However, since the resurgence of democracy in 1999, the tapestry of history has been woven with records of a systemic decline in voters’ turnout.  See the chart below.

The highest turnout was 20 years ago: during the 2003 general election. Since then, the rate has been on a steady decline from one election cycle to another. In this year’s election, based on calculations using data from INEC, only 12 (out of 36) states led by Osun, Jigawa and Plateau recorded turnout rates of 30 per cent and above. Rivers state had the lowest (15 per cent), followed by Taraba (16 per cent). Borno and Bayelsa had the same rate (17 per cent), trailed by two southeast states: 18 per cent and 20 per cent in Abia and Ebonyi, respectively; and then 20 per cent in Lagos, Nigeria’s commercial capital. Regionally, the turnout rate was highest in the northcentral and lowest in the southwest. Overall, the turnout rate in the north – made up of 19 states and FCT – is approximately 10 percentage points higher than the turnout rate in the south, a region with 17 states.


The low turnout rate is likely a pointer to diminishing claims of lack of confidence by the people in the process that produce elected leaders and the democratic institutions being manned by the leaders that emerge.


A path forward.

One way to boost the confidence of voters and consequently increase their turnout rate is to earn and build their trust in the electoral process. That cannot happen without transparency and the dispense of impartiality by three key institutions of the government: the electoral body INEC, the military (police, army, etc) and the judiciary. However, the executive branch of government headed by the president wields significant power over these bodies. Therefore, to achieve fairness the incumbency powers of the president must be reduced because the president is either on the ballot seeking re-election, or his party’s candidate is. Please note, the Nigerian president has more powers over his citizens (Nigerians) than the US president has over Americans even though the US president is deemed the most powerful officeholder in the world.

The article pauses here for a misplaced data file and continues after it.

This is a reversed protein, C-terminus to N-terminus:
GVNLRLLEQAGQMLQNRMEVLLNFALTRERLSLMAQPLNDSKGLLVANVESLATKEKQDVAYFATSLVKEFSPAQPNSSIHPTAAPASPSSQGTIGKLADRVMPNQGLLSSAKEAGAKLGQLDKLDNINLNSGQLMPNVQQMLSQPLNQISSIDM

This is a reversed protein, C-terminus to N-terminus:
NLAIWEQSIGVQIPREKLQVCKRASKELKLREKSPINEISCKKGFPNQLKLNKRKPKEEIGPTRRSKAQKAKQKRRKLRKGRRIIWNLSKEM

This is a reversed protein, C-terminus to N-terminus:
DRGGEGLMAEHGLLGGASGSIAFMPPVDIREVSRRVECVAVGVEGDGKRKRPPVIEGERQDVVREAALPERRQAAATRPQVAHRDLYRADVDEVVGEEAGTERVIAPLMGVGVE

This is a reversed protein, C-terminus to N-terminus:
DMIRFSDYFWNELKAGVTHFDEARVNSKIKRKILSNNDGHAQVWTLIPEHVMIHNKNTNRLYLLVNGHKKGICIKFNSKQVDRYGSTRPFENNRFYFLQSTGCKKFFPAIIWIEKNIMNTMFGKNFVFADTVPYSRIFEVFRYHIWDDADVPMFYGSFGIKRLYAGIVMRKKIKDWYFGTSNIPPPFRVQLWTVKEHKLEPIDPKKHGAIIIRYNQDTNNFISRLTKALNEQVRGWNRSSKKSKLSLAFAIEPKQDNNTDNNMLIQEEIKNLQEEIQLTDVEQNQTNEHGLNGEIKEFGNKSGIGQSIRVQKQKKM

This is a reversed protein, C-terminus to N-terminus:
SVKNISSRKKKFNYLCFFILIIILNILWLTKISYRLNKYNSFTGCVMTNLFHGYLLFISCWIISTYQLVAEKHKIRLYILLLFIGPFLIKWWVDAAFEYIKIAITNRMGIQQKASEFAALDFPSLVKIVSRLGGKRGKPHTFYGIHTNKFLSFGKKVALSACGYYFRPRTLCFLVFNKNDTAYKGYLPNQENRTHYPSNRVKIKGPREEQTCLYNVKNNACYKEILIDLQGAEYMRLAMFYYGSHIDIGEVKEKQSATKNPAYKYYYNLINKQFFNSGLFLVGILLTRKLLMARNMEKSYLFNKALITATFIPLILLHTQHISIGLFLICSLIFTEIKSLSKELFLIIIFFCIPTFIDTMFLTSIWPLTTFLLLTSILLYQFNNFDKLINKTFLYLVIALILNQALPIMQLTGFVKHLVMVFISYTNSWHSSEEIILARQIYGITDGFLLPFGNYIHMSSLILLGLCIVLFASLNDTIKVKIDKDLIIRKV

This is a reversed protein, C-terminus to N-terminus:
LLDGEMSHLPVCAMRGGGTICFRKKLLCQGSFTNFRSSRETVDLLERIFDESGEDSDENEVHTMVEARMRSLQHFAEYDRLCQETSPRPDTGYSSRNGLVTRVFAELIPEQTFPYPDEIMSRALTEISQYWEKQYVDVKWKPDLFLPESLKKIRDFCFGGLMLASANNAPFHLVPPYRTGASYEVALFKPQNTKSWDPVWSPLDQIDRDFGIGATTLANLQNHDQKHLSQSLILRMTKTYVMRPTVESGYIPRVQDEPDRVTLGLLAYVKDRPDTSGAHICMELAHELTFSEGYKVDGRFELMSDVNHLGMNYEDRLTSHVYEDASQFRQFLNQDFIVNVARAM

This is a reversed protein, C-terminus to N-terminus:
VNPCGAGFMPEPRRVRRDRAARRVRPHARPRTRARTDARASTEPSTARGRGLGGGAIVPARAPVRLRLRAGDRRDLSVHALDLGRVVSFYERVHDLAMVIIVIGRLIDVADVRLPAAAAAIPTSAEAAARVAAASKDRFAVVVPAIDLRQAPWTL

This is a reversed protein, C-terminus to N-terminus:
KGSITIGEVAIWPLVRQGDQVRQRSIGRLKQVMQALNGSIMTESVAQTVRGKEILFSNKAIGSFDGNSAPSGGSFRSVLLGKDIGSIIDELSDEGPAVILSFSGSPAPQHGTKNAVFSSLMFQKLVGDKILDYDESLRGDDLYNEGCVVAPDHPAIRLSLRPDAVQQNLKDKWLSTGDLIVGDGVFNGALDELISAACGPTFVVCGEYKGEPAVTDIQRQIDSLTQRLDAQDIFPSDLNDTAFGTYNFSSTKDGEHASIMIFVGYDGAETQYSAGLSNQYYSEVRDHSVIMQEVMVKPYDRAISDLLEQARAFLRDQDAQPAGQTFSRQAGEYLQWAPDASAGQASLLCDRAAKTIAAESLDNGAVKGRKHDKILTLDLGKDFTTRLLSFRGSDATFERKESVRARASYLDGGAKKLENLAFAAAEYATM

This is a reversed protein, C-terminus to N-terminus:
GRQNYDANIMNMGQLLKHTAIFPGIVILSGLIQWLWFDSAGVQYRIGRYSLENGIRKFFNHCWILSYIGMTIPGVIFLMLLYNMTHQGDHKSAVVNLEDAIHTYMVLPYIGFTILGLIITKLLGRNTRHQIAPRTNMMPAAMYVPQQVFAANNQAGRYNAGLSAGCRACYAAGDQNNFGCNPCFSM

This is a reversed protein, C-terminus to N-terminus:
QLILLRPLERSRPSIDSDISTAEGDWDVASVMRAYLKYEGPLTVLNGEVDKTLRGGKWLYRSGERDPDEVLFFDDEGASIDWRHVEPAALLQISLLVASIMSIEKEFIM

Why the stark contrast? The US Constitution was drafted and framed in such a way that it gives more power to the people (the governed) than to the president and other elected officials. Tellingly, the Nigerian Constitution concentrates more powers in the hands of its president. For instance, the Nigerian president has the sole power [without the approval of the parliament, Congress, or the National Assembly] to appoint and fire all the military chiefs in the country, 14 of them ranging from the army, airforce, navy, police, customs, immigration, civil defence, etc. This is an enormous leaver of power at the disposal of the president with which he can, if he so wishes, use it to clamp down on political foes and intimidate members of the judicial and legislative branches into caving to his agenda.

If indeed democracy is for the people and by the people, then let the people have the power so that every elected official will always derive his/her powers from the people.

Twitter: @dapelzg